The second topic is a semi-microscopic modeling of heavy-ion fusion reactions [7]. For this purpose, we first describe microscopically low-lying collective excitations of atomic nuclei with the multi-reference covariant density functional theory, and combine them with coupled-channels calculations. We use the calculated transition strengths among several collective states as inputs to the coupled-channels calculations. This approach provides a natural way to describe anharmonic multi-phonon excitations as well as a deviation of rotational excitations from a simple rigid rotor. We apply this method to subbarrier fusion reactions of Ni+Ni and Ca+Ni systems, and discuss the role of anharmonicity in subbarrier fusion of these systems.

2 Generalization of the Wong formula for fusion cross sections

Let us first discuss the well-known Wong formula for fusion cross sections. The simplest approach to heavy-ion fusion reactions is to use the potential model, assuming that both the projectile and the target nuclei are inert. Fusion cross sections are then obtained by calculating the -matrix, , for each partial wave. If all the flux crossing the Coulomb barrier fuses, the fusion cross sections read

(1)

where is the wave number associated with the energy ( being the reduced mass) and is the penetrability of the Coulomb barrier for the -th partial wave.

Wong has derived a compact approximate expression for Eq. (1) [8], which has by now been known as the Wong formula. To this end, Wong introduced the following three approximations:

  • the parabolic approximation. The total (that is, the nuclear + the Coulomb) inter-nucleus potential for the -wave is approximated by a parabolic function, that is,

    (2)

    where , , and are the barrier height, the barrier position, and the “barrier curvature”, respectively.

  • the -independent barrier position and curvature. The barrier position, , and the barrier curvature, , are assumed to be independent of . In this case, the effective potential for the -th partial wave reads,

    (3)

    The penetrability can then be calculated analytically with the Hill-Wheeler formula [9] as,

    (4)
  • the continuum approximation for . The angular momentum is treated as a continuous variable and the sum in Eq. (1) is replaced by the integral,

    (5)

With these approximations, the fusion cross sections are obtained as [8, 1, 3],

(6)

Notice that this formula yields the classical fusion cross sections,

(7)

at energies well above the Coulomb barrier, .

Figure 1: Fusion cross sections for the O+Sm (the left panel) and the C+C (the right panel) systems. The solid lines show the results of a full quantal calculation, while the dashed line shows the fusion cross sections evaluated with the Wong formula, Eq. (6). The filled circles, on the other hand, denote the results of the generalized (the energy dependent) Wong formula given by Eq. (9). The Bose symmetry of the identical spin-0 system is ignored for the C+C system, and both even and odd partial waves are summed up in the cross sections.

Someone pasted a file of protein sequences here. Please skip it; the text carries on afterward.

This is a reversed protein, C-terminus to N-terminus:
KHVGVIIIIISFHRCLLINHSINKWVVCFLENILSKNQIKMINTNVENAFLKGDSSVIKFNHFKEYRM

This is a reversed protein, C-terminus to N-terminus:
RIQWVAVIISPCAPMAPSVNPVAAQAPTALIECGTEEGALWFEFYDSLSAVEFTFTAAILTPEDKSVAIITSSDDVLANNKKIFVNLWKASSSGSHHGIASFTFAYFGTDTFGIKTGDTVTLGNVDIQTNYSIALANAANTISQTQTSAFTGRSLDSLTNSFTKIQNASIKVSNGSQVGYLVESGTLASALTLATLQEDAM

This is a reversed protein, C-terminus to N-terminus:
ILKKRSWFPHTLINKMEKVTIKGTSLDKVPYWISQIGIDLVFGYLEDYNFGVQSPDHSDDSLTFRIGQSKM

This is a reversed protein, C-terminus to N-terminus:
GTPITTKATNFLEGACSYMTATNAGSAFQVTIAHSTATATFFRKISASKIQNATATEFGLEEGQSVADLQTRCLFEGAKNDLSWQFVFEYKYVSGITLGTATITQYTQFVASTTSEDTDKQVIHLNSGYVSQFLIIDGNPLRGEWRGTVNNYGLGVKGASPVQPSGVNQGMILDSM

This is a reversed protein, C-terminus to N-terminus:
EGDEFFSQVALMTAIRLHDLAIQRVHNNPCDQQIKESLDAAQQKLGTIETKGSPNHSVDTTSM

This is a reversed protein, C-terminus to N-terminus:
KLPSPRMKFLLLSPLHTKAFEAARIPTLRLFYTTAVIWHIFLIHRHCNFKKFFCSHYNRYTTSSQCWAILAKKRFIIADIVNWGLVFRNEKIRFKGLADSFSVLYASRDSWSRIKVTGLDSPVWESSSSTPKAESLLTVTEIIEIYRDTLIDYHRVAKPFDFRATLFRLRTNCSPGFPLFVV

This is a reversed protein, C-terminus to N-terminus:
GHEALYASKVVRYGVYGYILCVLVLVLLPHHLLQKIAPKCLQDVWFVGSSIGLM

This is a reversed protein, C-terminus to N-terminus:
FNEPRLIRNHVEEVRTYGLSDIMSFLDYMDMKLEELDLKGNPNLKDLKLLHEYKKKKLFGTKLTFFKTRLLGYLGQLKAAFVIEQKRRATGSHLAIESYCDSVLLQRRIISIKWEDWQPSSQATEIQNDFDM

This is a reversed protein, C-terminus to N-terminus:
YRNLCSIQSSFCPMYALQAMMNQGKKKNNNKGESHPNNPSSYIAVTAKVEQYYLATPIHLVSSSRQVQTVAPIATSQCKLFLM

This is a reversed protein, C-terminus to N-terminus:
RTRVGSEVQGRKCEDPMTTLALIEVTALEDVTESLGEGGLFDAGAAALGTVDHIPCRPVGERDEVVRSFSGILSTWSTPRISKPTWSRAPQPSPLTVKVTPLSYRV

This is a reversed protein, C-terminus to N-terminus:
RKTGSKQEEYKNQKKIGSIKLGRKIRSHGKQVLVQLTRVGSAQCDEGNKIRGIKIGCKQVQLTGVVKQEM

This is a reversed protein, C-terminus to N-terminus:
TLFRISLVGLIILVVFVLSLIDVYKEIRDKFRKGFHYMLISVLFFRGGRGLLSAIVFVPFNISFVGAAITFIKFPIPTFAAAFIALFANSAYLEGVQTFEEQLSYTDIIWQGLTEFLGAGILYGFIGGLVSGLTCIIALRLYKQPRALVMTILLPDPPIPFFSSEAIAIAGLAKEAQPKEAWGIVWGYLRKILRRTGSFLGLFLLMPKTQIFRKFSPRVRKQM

The left panel of Fig. 1 shows the performance of the Wong formula for the O+Sm system. The solid line is obtained quantum mechanically by solving the Schrödinger equation for a given inter-nucleus potential, while the dashed line is obtained with the Wong formula, Eq. (6). Even though the Wong formula slightly overestimates the fusion cross sections at energies well above the Coulomb barrier, reflecting the fact that the barrier position gradually decreases as a function of , the overall agreement is satisfactory. In contrast, the situation drastically changes for light systems. The right panel of Fig. 1 shows a comparison between the quantal and the approximate fusion cross sections for the C+C system. Here, in order to simplify the discussion, for the moment we ignore the Bose symmetry of this identical spin-0 system and sum over all even and odd partial waves. One can see that the Wong formula largely overestimates fusion cross sections, and the agreement is much worse than the heavier system, O+Sm. This is because the centrifugal potential plays a more important role in light systems, and the Coulomb barrier is not rigid against a variation of angular momentum [6].

One can improve the Wong formula by introducing the energy dependence to the barrier parameters . To this end, we first introduce the grazing angular momentum , at which the barrier height of the effective potential becomes identical to the incident energy, . If we denote the barrier position for as , and are related to each other as,

(8)

where is the sum of the Coulomb and the nuclear potentials at . An idea of the generalized Wong formula is to replace the barrier parameters with the energy dependent ones, , where is the barrier curvature for the grazing angular momentum . That is, the generalized version of the Wong formula now reads [6],